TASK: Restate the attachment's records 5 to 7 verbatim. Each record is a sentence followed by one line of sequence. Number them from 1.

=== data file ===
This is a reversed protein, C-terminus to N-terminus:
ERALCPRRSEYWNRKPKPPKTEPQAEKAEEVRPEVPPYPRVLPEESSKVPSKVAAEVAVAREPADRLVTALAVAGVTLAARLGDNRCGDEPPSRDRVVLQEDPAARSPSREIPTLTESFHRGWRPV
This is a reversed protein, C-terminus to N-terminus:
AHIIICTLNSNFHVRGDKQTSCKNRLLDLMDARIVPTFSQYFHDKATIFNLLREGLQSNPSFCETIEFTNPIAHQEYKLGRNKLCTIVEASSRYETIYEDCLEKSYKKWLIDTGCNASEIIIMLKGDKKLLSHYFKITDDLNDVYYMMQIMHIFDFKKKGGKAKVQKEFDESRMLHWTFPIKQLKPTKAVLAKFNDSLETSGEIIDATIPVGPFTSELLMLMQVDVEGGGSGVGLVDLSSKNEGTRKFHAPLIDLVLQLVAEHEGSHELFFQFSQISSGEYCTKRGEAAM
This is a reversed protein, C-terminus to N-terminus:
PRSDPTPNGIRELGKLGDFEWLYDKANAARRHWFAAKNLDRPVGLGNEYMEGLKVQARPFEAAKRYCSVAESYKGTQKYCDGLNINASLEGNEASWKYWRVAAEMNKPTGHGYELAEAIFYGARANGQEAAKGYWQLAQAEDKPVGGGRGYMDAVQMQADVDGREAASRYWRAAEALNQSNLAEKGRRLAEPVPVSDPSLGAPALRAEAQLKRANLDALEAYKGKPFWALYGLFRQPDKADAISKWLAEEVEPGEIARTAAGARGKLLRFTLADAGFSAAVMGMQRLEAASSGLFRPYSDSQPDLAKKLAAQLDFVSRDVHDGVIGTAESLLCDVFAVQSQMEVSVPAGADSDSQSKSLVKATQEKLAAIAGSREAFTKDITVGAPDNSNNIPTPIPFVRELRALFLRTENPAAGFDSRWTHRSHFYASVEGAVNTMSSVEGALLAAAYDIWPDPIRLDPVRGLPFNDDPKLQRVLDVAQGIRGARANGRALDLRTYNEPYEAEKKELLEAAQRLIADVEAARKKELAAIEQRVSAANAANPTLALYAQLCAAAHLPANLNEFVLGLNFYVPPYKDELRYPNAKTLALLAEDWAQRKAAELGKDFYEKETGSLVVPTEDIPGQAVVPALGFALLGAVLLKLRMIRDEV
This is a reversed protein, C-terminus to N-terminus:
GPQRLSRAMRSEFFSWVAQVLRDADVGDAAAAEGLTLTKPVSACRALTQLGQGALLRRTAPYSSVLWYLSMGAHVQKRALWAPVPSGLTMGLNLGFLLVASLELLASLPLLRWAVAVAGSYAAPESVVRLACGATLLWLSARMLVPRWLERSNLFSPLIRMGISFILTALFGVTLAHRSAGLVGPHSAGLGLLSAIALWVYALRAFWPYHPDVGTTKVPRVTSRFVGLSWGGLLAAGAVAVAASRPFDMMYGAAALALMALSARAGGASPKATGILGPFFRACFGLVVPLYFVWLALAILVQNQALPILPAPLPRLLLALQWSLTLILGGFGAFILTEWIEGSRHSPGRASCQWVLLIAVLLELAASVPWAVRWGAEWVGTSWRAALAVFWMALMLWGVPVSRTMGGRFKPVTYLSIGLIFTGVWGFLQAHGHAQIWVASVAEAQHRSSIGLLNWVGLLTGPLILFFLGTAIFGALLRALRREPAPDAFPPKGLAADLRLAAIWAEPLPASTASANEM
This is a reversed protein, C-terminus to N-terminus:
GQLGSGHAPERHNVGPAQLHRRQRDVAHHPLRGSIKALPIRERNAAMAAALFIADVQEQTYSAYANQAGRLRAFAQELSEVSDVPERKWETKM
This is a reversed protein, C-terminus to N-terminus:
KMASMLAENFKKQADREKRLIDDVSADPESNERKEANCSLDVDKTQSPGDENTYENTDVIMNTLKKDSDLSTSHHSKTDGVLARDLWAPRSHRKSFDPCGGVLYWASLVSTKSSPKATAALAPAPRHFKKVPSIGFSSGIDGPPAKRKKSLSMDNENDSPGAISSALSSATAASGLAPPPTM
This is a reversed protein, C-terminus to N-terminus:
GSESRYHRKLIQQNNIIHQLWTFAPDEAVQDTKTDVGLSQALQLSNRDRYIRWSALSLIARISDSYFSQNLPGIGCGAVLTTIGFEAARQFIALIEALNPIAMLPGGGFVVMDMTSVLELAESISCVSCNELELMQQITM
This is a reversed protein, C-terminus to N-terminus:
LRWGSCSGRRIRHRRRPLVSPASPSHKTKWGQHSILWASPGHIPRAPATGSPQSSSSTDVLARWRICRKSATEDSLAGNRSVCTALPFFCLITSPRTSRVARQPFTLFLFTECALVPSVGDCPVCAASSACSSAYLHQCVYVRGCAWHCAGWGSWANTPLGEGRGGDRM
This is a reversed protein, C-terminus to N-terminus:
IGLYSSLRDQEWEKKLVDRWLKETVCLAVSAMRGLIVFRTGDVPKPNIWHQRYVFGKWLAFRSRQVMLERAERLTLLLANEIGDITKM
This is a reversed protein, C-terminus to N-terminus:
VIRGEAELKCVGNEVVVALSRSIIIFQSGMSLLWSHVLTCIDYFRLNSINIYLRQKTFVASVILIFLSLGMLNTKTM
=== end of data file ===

This is a reversed protein, C-terminus to N-terminus:
GQLGSGHAPERHNVGPAQLHRRQRDVAHHPLRGSIKALPIRERNAAMAAALFIADVQEQTYSAYANQAGRLRAFAQELSEVSDVPERKWETKM
This is a reversed protein, C-terminus to N-terminus:
KMASMLAENFKKQADREKRLIDDVSADPESNERKEANCSLDVDKTQSPGDENTYENTDVIMNTLKKDSDLSTSHHSKTDGVLARDLWAPRSHRKSFDPCGGVLYWASLVSTKSSPKATAALAPAPRHFKKVPSIGFSSGIDGPPAKRKKSLSMDNENDSPGAISSALSSATAASGLAPPPTM
This is a reversed protein, C-terminus to N-terminus:
GSESRYHRKLIQQNNIIHQLWTFAPDEAVQDTKTDVGLSQALQLSNRDRYIRWSALSLIARISDSYFSQNLPGIGCGAVLTTIGFEAARQFIALIEALNPIAMLPGGGFVVMDMTSVLELAESISCVSCNELELMQQITM